The calculation for the Delta Exposure and Delta Margin requirement of a Forex Option position is:
Delta Exposure = Notional Amount * Delta
Delta Margin = Delta Exposure * Forex Spot Margin Requirement
When calculating the Delta Margin requirement for a new FX Option position, all of the portfolio’s current spot exposures at the client's account with Luminor including any sub-accounts - both open FX spot positions and FX Option spot exposures – are considered.
The Vega of an FX Vanilla Option position describes how the value of the FX Option position changes as a result of changes in the implied volatility of the underlying FX cross.
The calculation for the Vega Margin component of a Forex Option position is:
Vega Margin = Notional Amount * Vega * Max (Implied Volatility, Floor Value) * Volatility Factor
A floor value of 20% apply. Read more about the Volatility Factors below.
Volatility Factor is set per Currency Pair and Expiry Date tenor. Between these Expiry Date tenors the Volatility Factor is interpolated. The Volatility Factor for short dated Expiry Date is higher than those for long dated Expiry Dates because the volatility of a long-term Forex Option position is relatively less dynamic than a short-term Forex Option position.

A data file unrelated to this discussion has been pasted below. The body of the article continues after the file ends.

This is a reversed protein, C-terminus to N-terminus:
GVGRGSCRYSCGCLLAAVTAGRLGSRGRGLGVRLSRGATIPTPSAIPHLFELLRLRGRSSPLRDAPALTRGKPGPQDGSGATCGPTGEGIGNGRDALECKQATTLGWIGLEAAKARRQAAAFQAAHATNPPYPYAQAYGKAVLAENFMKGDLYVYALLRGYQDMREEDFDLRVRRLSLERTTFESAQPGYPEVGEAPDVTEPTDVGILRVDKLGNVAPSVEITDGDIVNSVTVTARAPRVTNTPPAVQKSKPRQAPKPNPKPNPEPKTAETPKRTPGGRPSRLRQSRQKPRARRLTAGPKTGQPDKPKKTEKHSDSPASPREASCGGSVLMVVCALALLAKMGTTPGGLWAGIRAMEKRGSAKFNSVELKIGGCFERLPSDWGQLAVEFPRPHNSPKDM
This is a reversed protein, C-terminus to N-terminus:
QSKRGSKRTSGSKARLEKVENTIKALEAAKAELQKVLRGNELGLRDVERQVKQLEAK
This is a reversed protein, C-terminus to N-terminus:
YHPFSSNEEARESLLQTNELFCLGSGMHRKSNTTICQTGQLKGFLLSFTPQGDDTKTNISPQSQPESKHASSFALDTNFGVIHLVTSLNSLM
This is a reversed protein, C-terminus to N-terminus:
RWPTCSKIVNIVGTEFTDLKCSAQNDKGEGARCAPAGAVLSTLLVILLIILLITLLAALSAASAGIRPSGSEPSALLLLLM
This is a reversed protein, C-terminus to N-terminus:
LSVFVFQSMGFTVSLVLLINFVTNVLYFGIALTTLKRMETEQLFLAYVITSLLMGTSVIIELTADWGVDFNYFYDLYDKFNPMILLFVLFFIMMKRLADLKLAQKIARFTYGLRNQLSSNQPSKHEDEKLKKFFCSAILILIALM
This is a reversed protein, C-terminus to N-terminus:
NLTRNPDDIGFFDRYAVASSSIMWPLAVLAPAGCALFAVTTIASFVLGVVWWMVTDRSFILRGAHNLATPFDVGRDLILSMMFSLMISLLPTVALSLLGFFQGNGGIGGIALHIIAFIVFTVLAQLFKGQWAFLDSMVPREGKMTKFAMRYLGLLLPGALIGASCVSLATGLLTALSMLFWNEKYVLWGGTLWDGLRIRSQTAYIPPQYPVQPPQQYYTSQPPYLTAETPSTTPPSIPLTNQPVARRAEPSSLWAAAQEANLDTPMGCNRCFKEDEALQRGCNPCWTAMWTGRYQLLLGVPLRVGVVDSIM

When calculating the Vega Margin requirement for a Forex Option position, netting is performed across each Currency Pair for each Expiry Date. Thus, if a client has both bought and sold Forex Options in the same Currency Pair and for the same Expiry Date, the Vega Margin is calculated as the net of these positions.